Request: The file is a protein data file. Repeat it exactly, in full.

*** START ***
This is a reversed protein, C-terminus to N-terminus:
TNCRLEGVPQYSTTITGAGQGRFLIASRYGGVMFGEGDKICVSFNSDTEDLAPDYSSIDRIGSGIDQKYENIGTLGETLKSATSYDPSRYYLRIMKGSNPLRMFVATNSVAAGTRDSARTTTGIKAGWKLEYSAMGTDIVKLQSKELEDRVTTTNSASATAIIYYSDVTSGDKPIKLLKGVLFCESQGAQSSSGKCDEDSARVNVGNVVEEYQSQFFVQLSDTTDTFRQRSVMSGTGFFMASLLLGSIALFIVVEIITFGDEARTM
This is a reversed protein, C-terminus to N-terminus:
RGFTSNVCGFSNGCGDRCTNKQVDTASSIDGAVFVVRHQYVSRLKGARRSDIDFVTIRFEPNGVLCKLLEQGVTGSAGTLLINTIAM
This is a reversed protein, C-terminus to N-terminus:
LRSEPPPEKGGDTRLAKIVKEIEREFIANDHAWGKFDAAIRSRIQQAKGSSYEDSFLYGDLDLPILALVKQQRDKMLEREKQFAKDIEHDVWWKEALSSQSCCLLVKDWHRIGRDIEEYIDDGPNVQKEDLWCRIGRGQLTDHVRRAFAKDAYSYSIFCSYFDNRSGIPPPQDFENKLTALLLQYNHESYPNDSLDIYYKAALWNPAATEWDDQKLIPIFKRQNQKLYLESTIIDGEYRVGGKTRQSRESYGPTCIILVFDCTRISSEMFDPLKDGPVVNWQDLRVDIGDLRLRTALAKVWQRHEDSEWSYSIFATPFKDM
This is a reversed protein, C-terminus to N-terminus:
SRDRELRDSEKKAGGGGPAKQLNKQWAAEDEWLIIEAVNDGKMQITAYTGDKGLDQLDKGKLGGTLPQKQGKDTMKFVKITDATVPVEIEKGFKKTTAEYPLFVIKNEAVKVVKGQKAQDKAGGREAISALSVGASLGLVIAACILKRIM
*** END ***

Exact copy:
This is a reversed protein, C-terminus to N-terminus:
TNCRLEGVPQYSTTITGAGQGRFLIASRYGGVMFGEGDKICVSFNSDTEDLAPDYSSIDRIGSGIDQKYENIGTLGETLKSATSYDPSRYYLRIMKGSNPLRMFVATNSVAAGTRDSARTTTGIKAGWKLEYSAMGTDIVKLQSKELEDRVTTTNSASATAIIYYSDVTSGDKPIKLLKGVLFCESQGAQSSSGKCDEDSARVNVGNVVEEYQSQFFVQLSDTTDTFRQRSVMSGTGFFMASLLLGSIALFIVVEIITFGDEARTM
This is a reversed protein, C-terminus to N-terminus:
RGFTSNVCGFSNGCGDRCTNKQVDTASSIDGAVFVVRHQYVSRLKGARRSDIDFVTIRFEPNGVLCKLLEQGVTGSAGTLLINTIAM
This is a reversed protein, C-terminus to N-terminus:
LRSEPPPEKGGDTRLAKIVKEIEREFIANDHAWGKFDAAIRSRIQQAKGSSYEDSFLYGDLDLPILALVKQQRDKMLEREKQFAKDIEHDVWWKEALSSQSCCLLVKDWHRIGRDIEEYIDDGPNVQKEDLWCRIGRGQLTDHVRRAFAKDAYSYSIFCSYFDNRSGIPPPQDFENKLTALLLQYNHESYPNDSLDIYYKAALWNPAATEWDDQKLIPIFKRQNQKLYLESTIIDGEYRVGGKTRQSRESYGPTCIILVFDCTRISSEMFDPLKDGPVVNWQDLRVDIGDLRLRTALAKVWQRHEDSEWSYSIFATPFKDM
This is a reversed protein, C-terminus to N-terminus:
SRDRELRDSEKKAGGGGPAKQLNKQWAAEDEWLIIEAVNDGKMQITAYTGDKGLDQLDKGKLGGTLPQKQGKDTMKFVKITDATVPVEIEKGFKKTTAEYPLFVIKNEAVKVVKGQKAQDKAGGREAISALSVGASLGLVIAACILKRIM